This was, however, short-lived.

FIGURE 3: NFLX. At point 1, price broke its upward trendline during a period of price consolidation but never made a lower high or lower low to confirm a price reversal. Later, price recovered and resumed its bullish trend. but at trendline point 2, price failed to follow after trading through that trendline. A price reversal formed and was followed by a bearish trend.
Graphic provided by:
On July 26, 2011, price broke through the upward trendline followed by a lower high set on August 12, 2011. This breaking of the trendline with a failure on the part of price to make a higher high confirmed a price reversal and a possible new trend emerging.

If you had held on to your entire position from the second entry of $128 to this signal to exit at around $221, your profit potential would have been $93 points a share or just under 73%.

However, just as NFLX's price action signaled an exit, it also indicated the potential for a new trend to emerge. See Figure 3.

Bearish trends have incredible velocity to the downside and can be over before you see that they have even begun. That said, price offered two relatively easy entries as it broke through its 200-day simple moving average (SMA) and pulled back on August 31, 2011, and September 7, 2011. In either case, you could have shorted the stock itself or bought put options for a directional move to the downside.

Blow-by-blow accounts allow you to gain an understanding on how other traders see the market and read price in real-time. More important, what you should take away from this is that price reveals more to a skilled trader than any news report or tip from a market professional.

NFLX's gains were the result of rising sales and improved fundamentals, but that was all reflected in the price action before anyone else in the news media reported it. If you are hearing what a good investment a stock is in the news, online, or in a periodical, then it is typically too late for you to profit by it.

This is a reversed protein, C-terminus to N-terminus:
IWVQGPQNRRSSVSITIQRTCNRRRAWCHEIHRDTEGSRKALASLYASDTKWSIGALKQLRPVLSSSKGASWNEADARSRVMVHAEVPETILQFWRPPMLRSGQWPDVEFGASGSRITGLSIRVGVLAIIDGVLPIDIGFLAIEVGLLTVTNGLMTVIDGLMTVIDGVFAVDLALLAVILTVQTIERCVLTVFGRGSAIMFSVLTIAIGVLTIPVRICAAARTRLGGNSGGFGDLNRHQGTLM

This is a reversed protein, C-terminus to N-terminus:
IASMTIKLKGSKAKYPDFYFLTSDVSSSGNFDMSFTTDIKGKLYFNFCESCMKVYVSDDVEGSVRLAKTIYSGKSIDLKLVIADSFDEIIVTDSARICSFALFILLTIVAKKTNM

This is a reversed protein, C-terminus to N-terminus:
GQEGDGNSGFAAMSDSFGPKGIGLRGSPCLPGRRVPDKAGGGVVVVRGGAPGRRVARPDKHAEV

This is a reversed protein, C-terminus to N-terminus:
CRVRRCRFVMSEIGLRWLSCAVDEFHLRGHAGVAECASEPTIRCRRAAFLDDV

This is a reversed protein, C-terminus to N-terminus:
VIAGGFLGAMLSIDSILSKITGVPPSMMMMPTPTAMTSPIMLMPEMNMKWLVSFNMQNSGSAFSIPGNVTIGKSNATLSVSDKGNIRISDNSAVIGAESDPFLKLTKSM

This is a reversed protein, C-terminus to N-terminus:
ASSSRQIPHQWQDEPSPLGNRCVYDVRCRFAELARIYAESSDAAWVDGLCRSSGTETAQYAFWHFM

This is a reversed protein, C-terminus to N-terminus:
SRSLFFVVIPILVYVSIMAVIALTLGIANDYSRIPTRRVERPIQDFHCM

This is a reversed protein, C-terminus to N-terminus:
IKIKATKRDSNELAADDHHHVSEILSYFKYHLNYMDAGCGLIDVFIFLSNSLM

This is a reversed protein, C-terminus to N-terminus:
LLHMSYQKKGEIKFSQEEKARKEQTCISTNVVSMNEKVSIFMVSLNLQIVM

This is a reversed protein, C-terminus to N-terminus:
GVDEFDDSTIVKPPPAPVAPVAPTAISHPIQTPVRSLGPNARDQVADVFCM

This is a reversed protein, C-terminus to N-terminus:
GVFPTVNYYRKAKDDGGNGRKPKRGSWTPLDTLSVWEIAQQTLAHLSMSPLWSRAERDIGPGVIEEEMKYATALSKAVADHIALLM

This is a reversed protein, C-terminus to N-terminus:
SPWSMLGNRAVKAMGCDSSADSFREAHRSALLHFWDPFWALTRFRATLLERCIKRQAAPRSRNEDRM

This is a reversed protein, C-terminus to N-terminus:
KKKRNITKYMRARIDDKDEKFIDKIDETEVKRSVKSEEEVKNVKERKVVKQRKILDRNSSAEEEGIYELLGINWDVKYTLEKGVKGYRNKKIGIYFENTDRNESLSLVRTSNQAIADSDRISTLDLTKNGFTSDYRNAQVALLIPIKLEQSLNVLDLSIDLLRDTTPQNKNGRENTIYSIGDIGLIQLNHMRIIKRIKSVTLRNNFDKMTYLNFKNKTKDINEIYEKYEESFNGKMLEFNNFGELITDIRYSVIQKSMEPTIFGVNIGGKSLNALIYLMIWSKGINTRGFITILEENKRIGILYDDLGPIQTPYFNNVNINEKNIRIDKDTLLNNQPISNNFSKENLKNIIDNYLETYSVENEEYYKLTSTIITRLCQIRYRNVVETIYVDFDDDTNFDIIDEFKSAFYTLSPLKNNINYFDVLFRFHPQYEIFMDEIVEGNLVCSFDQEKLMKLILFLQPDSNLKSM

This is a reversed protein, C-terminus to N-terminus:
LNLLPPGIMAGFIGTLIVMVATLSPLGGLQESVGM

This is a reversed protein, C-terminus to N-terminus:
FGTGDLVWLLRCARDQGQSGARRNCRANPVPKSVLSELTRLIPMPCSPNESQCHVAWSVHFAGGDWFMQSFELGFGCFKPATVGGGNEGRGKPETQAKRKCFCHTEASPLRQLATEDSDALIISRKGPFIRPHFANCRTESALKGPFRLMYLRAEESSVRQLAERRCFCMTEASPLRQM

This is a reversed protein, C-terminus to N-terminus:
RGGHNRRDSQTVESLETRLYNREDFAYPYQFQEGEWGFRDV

The key lesson for you is to think for yourself once you have a working skill set to find trades like these before anyone else does.

Billy Williams

Billy Williams has been trading the markets for 27 years, specializing in momentum trading with stocks and options.

E-mail address:

Traders' Resource Links has not added any product or service information to TRADERS' RESOURCE.

Click here for more information about our publications!

Comments or Questions? Article Usefulness
5 (most useful)
1 (least useful)



S&C Subscription/Renewal

Request Information From Our Sponsors 

DEPARTMENTS: Advertising | Editorial | Circulation | Contact Us | BY PHONE: (206) 938-0570

PTSK — The Professional Traders' Starter Kit
Home — S&C Magazine | Working Money Magazine | Advantage | Online Store | Traders’ Resource
Add a Product to Traders’ Resource | Message Boards | Subscribe/Renew | Free Trial Issue | Article Code | Search

Copyright © 1982–2021 Technical Analysis, Inc. All rights reserved. Read our disclaimer & privacy statement.